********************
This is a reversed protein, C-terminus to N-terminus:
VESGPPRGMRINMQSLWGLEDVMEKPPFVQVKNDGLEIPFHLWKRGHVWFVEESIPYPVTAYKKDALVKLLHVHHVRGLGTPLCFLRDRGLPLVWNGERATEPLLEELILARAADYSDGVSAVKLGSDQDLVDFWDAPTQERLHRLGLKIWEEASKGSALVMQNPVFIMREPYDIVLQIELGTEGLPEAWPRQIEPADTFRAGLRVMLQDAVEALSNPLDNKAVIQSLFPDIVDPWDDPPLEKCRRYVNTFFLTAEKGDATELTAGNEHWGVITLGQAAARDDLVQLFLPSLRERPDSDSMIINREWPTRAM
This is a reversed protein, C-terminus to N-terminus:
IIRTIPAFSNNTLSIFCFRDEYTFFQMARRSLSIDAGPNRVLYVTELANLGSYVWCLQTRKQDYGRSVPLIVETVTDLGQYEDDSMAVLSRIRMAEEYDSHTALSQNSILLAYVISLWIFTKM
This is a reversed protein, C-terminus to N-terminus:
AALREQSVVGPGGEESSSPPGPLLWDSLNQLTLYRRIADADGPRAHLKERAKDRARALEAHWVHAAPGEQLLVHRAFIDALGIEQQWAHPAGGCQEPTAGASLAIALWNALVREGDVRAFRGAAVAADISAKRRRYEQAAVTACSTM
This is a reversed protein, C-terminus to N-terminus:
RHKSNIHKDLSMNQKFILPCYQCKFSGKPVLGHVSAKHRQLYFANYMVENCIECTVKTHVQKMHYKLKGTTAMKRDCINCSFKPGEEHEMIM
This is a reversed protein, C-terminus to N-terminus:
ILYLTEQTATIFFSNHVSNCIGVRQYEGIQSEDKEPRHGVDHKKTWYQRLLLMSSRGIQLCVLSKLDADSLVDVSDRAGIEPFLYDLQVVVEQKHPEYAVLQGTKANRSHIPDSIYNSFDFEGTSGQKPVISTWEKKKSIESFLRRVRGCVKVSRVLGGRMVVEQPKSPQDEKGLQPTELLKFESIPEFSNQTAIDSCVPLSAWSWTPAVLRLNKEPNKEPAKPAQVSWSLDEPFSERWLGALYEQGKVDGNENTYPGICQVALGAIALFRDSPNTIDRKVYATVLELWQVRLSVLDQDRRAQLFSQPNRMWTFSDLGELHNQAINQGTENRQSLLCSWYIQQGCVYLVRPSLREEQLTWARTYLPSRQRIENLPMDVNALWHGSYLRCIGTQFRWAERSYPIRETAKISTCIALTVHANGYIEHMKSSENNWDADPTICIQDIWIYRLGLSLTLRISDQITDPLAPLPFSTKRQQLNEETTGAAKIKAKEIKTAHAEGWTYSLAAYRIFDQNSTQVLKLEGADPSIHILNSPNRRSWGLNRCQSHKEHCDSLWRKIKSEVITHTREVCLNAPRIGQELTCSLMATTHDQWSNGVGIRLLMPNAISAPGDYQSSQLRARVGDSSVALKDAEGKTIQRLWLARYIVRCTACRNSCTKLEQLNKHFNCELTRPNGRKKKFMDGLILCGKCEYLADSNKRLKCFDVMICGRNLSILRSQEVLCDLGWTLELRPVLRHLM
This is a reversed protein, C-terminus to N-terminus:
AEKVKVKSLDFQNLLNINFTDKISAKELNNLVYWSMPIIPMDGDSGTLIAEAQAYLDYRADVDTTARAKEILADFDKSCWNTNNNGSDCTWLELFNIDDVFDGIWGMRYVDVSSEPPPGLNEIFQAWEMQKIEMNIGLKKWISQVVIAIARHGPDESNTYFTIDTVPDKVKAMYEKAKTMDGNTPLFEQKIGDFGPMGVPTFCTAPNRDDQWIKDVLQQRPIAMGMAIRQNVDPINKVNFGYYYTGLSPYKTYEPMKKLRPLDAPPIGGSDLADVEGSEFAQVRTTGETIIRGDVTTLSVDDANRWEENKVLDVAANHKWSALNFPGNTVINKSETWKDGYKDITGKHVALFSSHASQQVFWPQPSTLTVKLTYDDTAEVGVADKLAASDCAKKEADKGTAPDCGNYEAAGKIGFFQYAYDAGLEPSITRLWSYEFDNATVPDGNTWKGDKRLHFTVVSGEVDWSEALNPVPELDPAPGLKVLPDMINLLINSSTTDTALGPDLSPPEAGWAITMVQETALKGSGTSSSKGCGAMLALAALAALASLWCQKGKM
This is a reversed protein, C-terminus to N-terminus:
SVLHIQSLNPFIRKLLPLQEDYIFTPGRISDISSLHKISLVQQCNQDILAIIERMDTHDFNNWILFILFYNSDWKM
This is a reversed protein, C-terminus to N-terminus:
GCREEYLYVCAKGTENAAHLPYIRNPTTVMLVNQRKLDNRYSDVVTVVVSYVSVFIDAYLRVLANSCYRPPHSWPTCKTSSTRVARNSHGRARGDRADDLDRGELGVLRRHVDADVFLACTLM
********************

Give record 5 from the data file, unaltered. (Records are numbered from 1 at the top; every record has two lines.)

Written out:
This is a reversed protein, C-terminus to N-terminus:
ILYLTEQTATIFFSNHVSNCIGVRQYEGIQSEDKEPRHGVDHKKTWYQRLLLMSSRGIQLCVLSKLDADSLVDVSDRAGIEPFLYDLQVVVEQKHPEYAVLQGTKANRSHIPDSIYNSFDFEGTSGQKPVISTWEKKKSIESFLRRVRGCVKVSRVLGGRMVVEQPKSPQDEKGLQPTELLKFESIPEFSNQTAIDSCVPLSAWSWTPAVLRLNKEPNKEPAKPAQVSWSLDEPFSERWLGALYEQGKVDGNENTYPGICQVALGAIALFRDSPNTIDRKVYATVLELWQVRLSVLDQDRRAQLFSQPNRMWTFSDLGELHNQAINQGTENRQSLLCSWYIQQGCVYLVRPSLREEQLTWARTYLPSRQRIENLPMDVNALWHGSYLRCIGTQFRWAERSYPIRETAKISTCIALTVHANGYIEHMKSSENNWDADPTICIQDIWIYRLGLSLTLRISDQITDPLAPLPFSTKRQQLNEETTGAAKIKAKEIKTAHAEGWTYSLAAYRIFDQNSTQVLKLEGADPSIHILNSPNRRSWGLNRCQSHKEHCDSLWRKIKSEVITHTREVCLNAPRIGQELTCSLMATTHDQWSNGVGIRLLMPNAISAPGDYQSSQLRARVGDSSVALKDAEGKTIQRLWLARYIVRCTACRNSCTKLEQLNKHFNCELTRPNGRKKKFMDGLILCGKCEYLADSNKRLKCFDVMICGRNLSILRSQEVLCDLGWTLELRPVLRHLM